For example, a horse may have habituated to the feel of vibrating clippers running over its skin thanks to a careful process undertaken by their human trainer. However, one day the clippers accidentally pinch some skin and the horse flinches. Their nervous system is now on alert, gathering information about whether clippers are in fact worthy of a fear response and immediate flight. The horse startlesfearfully. Now they are even more tuned to seek out information that clippers are to be feared… and even small, seemingly inconsequential events the next time, and the time after will build up until the horse can no longer be clipped.
Humans go through the same process. Imagine feeling a slight tickle on the back of your hand. Then, one day, you look down to see a wasp has settled on the back of your hand and seconds later, it stings you.
After that, every tiny brush on your skin leads you to check fearfully for another wasp. Desensitization should be reserved for when things go wrong despite all our best intentions, because the link to a fear response can never be removed — all we can do is temporarily reduce the level of responding.
This leads on to the topic of associative learning: where an animal learns that two things or two events are linked. Both kinds of associative learning are critical if we want to be able to use a clicker to train our horse. The first is called classical conditioning , and the most familiar example for most of us is the scientist Pavlovand the dogs he trained to salivate in response to the sound of a bell.
In humans, the sound of crinkling foil is often a good signal to us that someone nearby is unwrapping a bar of chocolate, and the feelings we get when we hear that sound are similar to the feelings we have when we actually eat chocolate. All of this comes together when we move on to the final type of learning: operant conditioning. This is what has led to the development of the technique of clicker training. There are two types of change in behaviour. In training a horse, we have lots of situations where we want more of a behaviour or for a behaviour to happen faster.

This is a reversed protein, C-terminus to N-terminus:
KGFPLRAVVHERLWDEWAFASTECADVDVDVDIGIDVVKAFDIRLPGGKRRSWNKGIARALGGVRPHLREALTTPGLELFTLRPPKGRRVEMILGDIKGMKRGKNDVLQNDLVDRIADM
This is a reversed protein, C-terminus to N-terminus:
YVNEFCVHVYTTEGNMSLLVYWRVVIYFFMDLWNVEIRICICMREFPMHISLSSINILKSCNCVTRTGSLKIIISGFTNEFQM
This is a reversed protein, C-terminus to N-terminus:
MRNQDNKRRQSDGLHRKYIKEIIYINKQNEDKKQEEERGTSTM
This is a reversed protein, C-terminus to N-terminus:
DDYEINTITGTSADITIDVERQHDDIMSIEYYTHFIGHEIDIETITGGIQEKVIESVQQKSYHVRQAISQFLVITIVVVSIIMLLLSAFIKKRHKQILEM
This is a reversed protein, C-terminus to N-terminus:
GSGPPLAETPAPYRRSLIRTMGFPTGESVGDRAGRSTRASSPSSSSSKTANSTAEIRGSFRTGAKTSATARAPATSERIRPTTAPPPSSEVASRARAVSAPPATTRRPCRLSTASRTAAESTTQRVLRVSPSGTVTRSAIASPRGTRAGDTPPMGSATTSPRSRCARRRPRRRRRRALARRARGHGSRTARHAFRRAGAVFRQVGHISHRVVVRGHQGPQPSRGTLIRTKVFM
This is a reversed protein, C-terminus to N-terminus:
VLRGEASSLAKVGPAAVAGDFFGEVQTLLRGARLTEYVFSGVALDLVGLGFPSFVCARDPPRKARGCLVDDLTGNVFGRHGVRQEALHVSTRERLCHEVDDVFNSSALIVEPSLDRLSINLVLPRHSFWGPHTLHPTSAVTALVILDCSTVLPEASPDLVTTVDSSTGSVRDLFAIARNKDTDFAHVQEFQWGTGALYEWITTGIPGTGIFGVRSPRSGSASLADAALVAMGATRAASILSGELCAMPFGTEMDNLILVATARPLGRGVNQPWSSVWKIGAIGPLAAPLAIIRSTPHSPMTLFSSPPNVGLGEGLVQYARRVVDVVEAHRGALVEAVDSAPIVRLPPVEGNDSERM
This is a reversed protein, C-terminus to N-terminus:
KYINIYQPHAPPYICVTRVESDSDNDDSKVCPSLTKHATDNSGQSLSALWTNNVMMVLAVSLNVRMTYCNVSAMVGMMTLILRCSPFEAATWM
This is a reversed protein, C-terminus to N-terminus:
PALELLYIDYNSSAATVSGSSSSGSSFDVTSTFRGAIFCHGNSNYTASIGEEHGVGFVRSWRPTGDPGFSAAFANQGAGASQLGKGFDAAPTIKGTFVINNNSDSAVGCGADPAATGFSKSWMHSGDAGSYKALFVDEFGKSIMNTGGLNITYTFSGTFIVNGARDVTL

An example would be change of gait: we want to the horse to respond promptly to our cue to trot, rather than maintaining a walk or only launching into trot after a few more strides of walk. At the same time, we want the horse to remain still when we cue them to stand, and not to walk off, fidget or walk backwards. There are two ways to reinforce a behaviour. The first way is to introduce something that the horse wants and likes, timing it to be available immediately after the behaviour we want to change.
We can also reinforce behaviour by taking something away or subtracting it. Using the add and subtract principles, we can also make a behaviour less likely to happen. So if stepping forward out of a square halt before being cued is always immediately followed by pressure from a bit on the bars of the mouth or on the tongue, the horse will be less likely to move out of a halt.
We can also reduce behaviour by subtraction: if allowing a headcollar to be put on immediately results in a horse being removed from grass, the behaviour of standing still to have a headcollar put on will become less likely in the future. One key feature of punishment is that, for a short while after it happens, it suppresses all behaviour to a greater or lesser extent — the horse is less likely to try doing anything.
With clicker training, we join together operant and classical conditioning. The sound of a clicker has no meaning to most horses, but using the principles of classical conditioning described above, we can associate the sound with the arrival of an appetitive , something pleasant that the horse likes and enjoys. The horse learns that when they hear the sound of a clicker, it will be quickly followed by food, so the sound takes on meaning and the horse has the same emotional response that they do to the appearance of food.
At the same time, by the process of association, the sound of the clicker actually slightly reinforces the behaviour. Just as with traditional horse training, using a clicker and positive reinforcement to train is something that starts on the ground: we teach the horse from the beginning of training that certain behaviours are desirable and will be rewarded.
The cues we trained, the places we did the training, the equipment we used — and our own presence — all become associated with the reinforcers we used Sankey et al, For most of us, the horse comes to us already at least partly trained, and this training has usually involved the skillful application and removal of aversives. If we simply add a click followed by a food reward when the horse responds correctly to a cue they learned in their past life through negative reinforcement , it can have an unpredictable effect on behaviour.